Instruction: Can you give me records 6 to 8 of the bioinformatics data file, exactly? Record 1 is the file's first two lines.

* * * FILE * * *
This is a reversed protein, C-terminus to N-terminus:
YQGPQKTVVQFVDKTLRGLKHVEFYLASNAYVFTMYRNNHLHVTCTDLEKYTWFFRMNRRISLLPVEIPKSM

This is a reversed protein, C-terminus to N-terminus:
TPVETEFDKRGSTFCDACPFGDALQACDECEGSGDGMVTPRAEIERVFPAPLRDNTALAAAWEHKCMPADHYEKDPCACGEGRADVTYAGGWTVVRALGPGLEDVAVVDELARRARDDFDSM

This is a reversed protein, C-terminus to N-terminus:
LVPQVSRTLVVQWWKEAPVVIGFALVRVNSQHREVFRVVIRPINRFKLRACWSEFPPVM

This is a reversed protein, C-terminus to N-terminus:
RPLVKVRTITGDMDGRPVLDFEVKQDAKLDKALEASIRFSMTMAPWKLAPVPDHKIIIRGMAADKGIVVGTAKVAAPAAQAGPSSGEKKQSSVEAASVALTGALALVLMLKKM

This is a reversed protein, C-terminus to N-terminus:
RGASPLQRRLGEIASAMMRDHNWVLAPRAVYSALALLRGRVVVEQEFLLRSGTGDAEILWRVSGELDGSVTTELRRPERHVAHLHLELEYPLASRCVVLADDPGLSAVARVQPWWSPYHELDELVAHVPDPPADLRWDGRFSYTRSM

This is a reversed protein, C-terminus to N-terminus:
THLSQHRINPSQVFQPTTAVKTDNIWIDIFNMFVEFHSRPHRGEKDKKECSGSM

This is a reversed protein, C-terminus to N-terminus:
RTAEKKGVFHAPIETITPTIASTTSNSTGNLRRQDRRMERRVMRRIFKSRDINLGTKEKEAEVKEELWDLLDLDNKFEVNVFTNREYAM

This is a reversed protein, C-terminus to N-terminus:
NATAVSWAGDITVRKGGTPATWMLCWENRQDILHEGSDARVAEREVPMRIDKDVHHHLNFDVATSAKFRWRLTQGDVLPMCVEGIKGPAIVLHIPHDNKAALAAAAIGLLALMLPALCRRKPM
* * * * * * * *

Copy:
This is a reversed protein, C-terminus to N-terminus:
THLSQHRINPSQVFQPTTAVKTDNIWIDIFNMFVEFHSRPHRGEKDKKECSGSM

This is a reversed protein, C-terminus to N-terminus:
RTAEKKGVFHAPIETITPTIASTTSNSTGNLRRQDRRMERRVMRRIFKSRDINLGTKEKEAEVKEELWDLLDLDNKFEVNVFTNREYAM

This is a reversed protein, C-terminus to N-terminus:
NATAVSWAGDITVRKGGTPATWMLCWENRQDILHEGSDARVAEREVPMRIDKDVHHHLNFDVATSAKFRWRLTQGDVLPMCVEGIKGPAIVLHIPHDNKAALAAAAIGLLALMLPALCRRKPM